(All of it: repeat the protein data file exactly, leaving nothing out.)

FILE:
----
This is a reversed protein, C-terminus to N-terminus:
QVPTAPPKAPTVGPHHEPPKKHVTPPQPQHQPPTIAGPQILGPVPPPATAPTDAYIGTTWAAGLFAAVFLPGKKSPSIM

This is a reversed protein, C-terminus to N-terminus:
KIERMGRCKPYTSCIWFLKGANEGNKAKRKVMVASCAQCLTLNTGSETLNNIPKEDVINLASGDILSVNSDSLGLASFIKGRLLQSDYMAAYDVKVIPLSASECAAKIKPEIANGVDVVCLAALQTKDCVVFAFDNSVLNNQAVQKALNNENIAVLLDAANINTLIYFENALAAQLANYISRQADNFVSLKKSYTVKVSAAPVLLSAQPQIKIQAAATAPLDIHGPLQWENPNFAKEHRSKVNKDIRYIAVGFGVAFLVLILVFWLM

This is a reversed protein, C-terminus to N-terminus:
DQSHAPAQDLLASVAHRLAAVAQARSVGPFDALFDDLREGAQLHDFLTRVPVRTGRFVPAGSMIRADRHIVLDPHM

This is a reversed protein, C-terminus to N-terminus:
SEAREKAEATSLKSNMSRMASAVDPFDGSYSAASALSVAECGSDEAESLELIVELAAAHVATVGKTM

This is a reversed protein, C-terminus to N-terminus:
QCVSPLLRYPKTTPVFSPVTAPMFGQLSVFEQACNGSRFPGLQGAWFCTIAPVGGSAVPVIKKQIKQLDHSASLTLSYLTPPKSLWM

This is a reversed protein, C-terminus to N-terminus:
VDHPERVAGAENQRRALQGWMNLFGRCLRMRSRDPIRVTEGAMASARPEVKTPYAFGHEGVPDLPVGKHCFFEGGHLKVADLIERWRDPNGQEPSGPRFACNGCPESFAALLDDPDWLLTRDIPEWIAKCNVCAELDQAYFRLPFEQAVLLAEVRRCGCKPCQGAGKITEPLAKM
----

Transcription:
This is a reversed protein, C-terminus to N-terminus:
QVPTAPPKAPTVGPHHEPPKKHVTPPQPQHQPPTIAGPQILGPVPPPATAPTDAYIGTTWAAGLFAAVFLPGKKSPSIM

This is a reversed protein, C-terminus to N-terminus:
KIERMGRCKPYTSCIWFLKGANEGNKAKRKVMVASCAQCLTLNTGSETLNNIPKEDVINLASGDILSVNSDSLGLASFIKGRLLQSDYMAAYDVKVIPLSASECAAKIKPEIANGVDVVCLAALQTKDCVVFAFDNSVLNNQAVQKALNNENIAVLLDAANINTLIYFENALAAQLANYISRQADNFVSLKKSYTVKVSAAPVLLSAQPQIKIQAAATAPLDIHGPLQWENPNFAKEHRSKVNKDIRYIAVGFGVAFLVLILVFWLM

This is a reversed protein, C-terminus to N-terminus:
DQSHAPAQDLLASVAHRLAAVAQARSVGPFDALFDDLREGAQLHDFLTRVPVRTGRFVPAGSMIRADRHIVLDPHM

This is a reversed protein, C-terminus to N-terminus:
SEAREKAEATSLKSNMSRMASAVDPFDGSYSAASALSVAECGSDEAESLELIVELAAAHVATVGKTM

This is a reversed protein, C-terminus to N-terminus:
QCVSPLLRYPKTTPVFSPVTAPMFGQLSVFEQACNGSRFPGLQGAWFCTIAPVGGSAVPVIKKQIKQLDHSASLTLSYLTPPKSLWM

This is a reversed protein, C-terminus to N-terminus:
VDHPERVAGAENQRRALQGWMNLFGRCLRMRSRDPIRVTEGAMASARPEVKTPYAFGHEGVPDLPVGKHCFFEGGHLKVADLIERWRDPNGQEPSGPRFACNGCPESFAALLDDPDWLLTRDIPEWIAKCNVCAELDQAYFRLPFEQAVLLAEVRRCGCKPCQGAGKITEPLAKM